Materials Processing

Materials processing transforms raw materials into useful forms, such as coatings, films, fibers and complex shapes, with well-defined structure and properties. It plays a central role in the large-scale manufacturing of a wide variety of products for electrical, mechanical, thermal, biomedical and optical applications. Materials processing is inherently interdisciplinary and forms a natural bridge between basic and applied science and engineering. In some cases, research in CEMS develops and applies processing science to enable the production of new materials and microstructures predicted to have unique or improved properties. In other cases, processing-related research focuses on understanding the fundamental phenomena to enable industrial scale-up of manufacturing processes with improved efficiency and product quality. 

Coating & Printing Processes

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Coatings, films and printed patterns are everywhere! They are commonly made by depositing liquids, such as polymer solutions and ceramic particle suspensions, onto substrates, followed by solidification through drying, sintering or curing to develop the required functional properties, such as wear resistance and antireflection. Liquid applied coating and printing processes are frequently carried out via fast and economical roll-to-roll (R2R) processes.  In CEMS, we have a long history of fundamental research on coating and printing processes, and we have recently applied our expertise to the challenge of developing R2R printed electronics.

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Polymer Processing


Polymers are processed into complex shapes with well-designed structures and properties.  The exploration and synthesis of new polymers, such as nanostructured block polymers and tunable elastomers, is closely coupled to the engineering of processing routes, such as injection molding and blown film extrusion, that are designed to further develop properties and functionality of polymer materials.   The section on Polymer Science and Engineering provides more information.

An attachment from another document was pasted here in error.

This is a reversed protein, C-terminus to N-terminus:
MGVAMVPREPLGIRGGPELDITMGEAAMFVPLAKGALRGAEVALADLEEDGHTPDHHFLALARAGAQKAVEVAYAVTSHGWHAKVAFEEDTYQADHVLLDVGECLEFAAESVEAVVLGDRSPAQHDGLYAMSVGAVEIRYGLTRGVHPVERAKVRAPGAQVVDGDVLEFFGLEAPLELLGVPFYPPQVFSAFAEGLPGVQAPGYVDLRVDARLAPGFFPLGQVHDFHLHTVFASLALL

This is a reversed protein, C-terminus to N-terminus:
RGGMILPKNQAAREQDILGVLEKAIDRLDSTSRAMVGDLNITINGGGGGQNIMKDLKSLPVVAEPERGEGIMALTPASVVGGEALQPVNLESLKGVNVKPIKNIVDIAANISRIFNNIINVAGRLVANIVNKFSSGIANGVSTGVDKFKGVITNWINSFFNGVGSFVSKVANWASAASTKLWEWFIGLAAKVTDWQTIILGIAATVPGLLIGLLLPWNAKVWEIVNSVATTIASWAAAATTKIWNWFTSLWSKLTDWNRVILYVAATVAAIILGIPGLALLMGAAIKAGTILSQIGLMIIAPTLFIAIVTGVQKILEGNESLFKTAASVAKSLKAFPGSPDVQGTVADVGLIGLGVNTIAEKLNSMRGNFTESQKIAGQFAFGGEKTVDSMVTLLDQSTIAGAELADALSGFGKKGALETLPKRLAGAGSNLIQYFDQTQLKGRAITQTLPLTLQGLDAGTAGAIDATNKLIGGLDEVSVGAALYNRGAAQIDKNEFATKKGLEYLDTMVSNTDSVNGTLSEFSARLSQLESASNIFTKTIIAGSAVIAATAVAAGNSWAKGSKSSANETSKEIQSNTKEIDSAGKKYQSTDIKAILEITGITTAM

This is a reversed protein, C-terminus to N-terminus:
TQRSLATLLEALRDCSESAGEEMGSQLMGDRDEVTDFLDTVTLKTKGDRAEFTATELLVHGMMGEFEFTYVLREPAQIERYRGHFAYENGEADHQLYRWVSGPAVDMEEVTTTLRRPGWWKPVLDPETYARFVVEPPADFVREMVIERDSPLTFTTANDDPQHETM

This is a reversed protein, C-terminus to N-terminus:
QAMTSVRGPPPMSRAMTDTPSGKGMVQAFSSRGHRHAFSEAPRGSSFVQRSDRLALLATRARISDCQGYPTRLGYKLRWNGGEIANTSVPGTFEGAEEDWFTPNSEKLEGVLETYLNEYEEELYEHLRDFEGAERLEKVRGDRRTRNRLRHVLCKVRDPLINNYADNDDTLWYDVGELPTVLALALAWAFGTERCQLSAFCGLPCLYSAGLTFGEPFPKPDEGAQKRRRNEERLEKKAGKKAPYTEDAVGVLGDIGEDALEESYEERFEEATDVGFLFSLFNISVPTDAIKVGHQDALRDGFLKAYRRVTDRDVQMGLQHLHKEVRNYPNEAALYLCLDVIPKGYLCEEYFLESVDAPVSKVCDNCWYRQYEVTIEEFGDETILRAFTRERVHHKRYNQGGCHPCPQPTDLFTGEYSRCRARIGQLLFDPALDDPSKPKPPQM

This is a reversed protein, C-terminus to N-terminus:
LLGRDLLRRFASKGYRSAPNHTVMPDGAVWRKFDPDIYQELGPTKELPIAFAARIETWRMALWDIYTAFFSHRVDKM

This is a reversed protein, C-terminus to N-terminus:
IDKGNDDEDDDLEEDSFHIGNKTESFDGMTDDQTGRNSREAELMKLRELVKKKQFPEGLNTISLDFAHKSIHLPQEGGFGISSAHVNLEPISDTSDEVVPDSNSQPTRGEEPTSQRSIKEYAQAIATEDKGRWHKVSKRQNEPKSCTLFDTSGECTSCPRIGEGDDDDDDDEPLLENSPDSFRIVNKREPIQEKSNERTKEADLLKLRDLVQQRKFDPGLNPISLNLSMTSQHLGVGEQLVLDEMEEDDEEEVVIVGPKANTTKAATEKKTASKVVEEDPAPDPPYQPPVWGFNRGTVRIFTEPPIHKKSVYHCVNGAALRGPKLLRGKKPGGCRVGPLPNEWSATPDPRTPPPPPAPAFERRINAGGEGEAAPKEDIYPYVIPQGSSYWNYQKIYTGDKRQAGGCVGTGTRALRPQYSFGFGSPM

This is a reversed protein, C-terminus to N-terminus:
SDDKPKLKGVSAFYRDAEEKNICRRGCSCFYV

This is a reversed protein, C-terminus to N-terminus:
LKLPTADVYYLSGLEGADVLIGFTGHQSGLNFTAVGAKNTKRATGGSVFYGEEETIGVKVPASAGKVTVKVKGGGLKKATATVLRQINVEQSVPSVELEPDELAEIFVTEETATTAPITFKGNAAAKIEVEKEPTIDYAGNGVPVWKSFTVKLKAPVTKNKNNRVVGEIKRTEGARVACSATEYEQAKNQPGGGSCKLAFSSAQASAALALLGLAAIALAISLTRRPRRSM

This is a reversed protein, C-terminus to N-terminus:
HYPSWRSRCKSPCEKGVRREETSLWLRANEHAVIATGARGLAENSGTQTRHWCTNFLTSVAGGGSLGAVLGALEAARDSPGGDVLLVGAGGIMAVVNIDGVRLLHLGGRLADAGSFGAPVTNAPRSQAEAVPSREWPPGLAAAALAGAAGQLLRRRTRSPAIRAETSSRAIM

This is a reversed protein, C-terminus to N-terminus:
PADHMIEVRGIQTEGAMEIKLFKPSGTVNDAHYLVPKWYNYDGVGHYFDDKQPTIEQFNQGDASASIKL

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Vapor Phase Thin Film Deposition

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Many functional materials derive their unique properties through careful control of composition and crystal structure, and devices require precise heterostructure architectures only achievable using specialized processes. Research in this area develops and applies a variety of techniques such as molecular beam epitaxy (MBE), sputtering, thermal and electron beam evaporation, atomic layer deposition ALD) and physical and chemical vapor deposition (PVD, CVD) to produce thin films with engineered morphology from novel materials. Nanofabrication and lithographic techniques can then be used to produce devices. See our research overview on Electronic, Magnetic & Photonic Materials to learn more about research in CEMS related to the application of films produced using these techniques.

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Additive Manufacturing

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Additive manufacturing is revolutionizing the field of materials processing by allowing fabrication of metals, ceramics and polymers with complex and customizable shapes and little to no waste.  Additive processes include those developed to produce 3D shapes, such as fused filament fabrication of polymers and selective laser melting of metals as well as those that create 2D patterns additively, such as ink jet printing.

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Bulk Metal & Ceramic Processing

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A variety of powder, melt, and solid deformation approaches are used to process bulk metal and ceramic materials to achieve the desired composition and microstructure, whether it be understanding and controlling the growth of large single crystals or achieving a controlled polycrystalline microstructures. Common techniques include vacuum arc melting, pressureless sintering, hot pressing, current-assisted densification, and rolling. These methods are used routinely to synthesize novel compositions and to elucidate processing-structure-property relationships.